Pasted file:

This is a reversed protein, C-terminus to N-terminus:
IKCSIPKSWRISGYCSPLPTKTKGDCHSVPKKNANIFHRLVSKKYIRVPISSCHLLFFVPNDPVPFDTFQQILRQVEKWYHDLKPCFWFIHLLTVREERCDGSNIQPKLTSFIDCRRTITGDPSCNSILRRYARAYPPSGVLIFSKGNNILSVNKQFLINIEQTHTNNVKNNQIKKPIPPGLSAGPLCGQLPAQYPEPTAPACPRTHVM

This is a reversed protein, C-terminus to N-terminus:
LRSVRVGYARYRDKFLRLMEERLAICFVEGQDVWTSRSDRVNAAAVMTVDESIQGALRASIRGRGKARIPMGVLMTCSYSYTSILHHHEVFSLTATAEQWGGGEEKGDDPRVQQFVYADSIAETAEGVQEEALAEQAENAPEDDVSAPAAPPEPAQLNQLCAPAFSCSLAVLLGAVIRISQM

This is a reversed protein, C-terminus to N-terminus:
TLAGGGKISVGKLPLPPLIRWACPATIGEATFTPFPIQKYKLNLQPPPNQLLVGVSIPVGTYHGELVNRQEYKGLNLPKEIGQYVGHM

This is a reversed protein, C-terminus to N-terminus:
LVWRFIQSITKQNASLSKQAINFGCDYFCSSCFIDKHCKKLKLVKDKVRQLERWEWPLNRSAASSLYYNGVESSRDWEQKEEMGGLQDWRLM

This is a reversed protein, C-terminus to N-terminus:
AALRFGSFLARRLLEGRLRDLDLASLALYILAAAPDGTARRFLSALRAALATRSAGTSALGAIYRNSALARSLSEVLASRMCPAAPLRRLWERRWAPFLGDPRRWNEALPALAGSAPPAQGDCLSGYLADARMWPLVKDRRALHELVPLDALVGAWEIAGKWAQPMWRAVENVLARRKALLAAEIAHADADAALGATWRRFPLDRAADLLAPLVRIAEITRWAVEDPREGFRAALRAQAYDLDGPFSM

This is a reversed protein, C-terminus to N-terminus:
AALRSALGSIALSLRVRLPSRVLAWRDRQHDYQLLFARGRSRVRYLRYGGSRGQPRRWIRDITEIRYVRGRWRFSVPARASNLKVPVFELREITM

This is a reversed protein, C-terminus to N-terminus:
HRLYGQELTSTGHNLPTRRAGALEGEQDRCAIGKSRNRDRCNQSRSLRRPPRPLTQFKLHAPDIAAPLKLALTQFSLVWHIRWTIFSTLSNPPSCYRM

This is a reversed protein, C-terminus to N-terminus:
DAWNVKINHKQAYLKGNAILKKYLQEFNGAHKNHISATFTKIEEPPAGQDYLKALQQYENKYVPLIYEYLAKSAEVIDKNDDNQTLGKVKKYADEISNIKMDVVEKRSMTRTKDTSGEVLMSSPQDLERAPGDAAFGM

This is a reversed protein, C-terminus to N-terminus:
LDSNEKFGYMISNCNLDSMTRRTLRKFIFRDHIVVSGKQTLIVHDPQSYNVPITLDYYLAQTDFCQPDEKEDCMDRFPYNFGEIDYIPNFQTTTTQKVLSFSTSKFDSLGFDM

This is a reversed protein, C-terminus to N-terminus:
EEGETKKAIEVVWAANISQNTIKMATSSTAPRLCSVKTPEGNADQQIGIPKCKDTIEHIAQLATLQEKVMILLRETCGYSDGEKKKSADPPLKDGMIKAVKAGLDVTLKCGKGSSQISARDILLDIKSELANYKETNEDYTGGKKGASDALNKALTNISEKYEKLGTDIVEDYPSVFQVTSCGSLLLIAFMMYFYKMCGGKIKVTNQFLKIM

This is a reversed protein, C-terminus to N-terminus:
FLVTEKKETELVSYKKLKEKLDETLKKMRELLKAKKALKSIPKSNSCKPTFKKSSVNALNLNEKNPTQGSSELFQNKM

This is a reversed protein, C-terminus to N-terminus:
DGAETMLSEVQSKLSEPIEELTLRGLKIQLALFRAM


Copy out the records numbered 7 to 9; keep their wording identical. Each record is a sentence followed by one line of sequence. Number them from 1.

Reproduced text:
This is a reversed protein, C-terminus to N-terminus:
HRLYGQELTSTGHNLPTRRAGALEGEQDRCAIGKSRNRDRCNQSRSLRRPPRPLTQFKLHAPDIAAPLKLALTQFSLVWHIRWTIFSTLSNPPSCYRM

This is a reversed protein, C-terminus to N-terminus:
DAWNVKINHKQAYLKGNAILKKYLQEFNGAHKNHISATFTKIEEPPAGQDYLKALQQYENKYVPLIYEYLAKSAEVIDKNDDNQTLGKVKKYADEISNIKMDVVEKRSMTRTKDTSGEVLMSSPQDLERAPGDAAFGM

This is a reversed protein, C-terminus to N-terminus:
LDSNEKFGYMISNCNLDSMTRRTLRKFIFRDHIVVSGKQTLIVHDPQSYNVPITLDYYLAQTDFCQPDEKEDCMDRFPYNFGEIDYIPNFQTTTTQKVLSFSTSKFDSLGFDM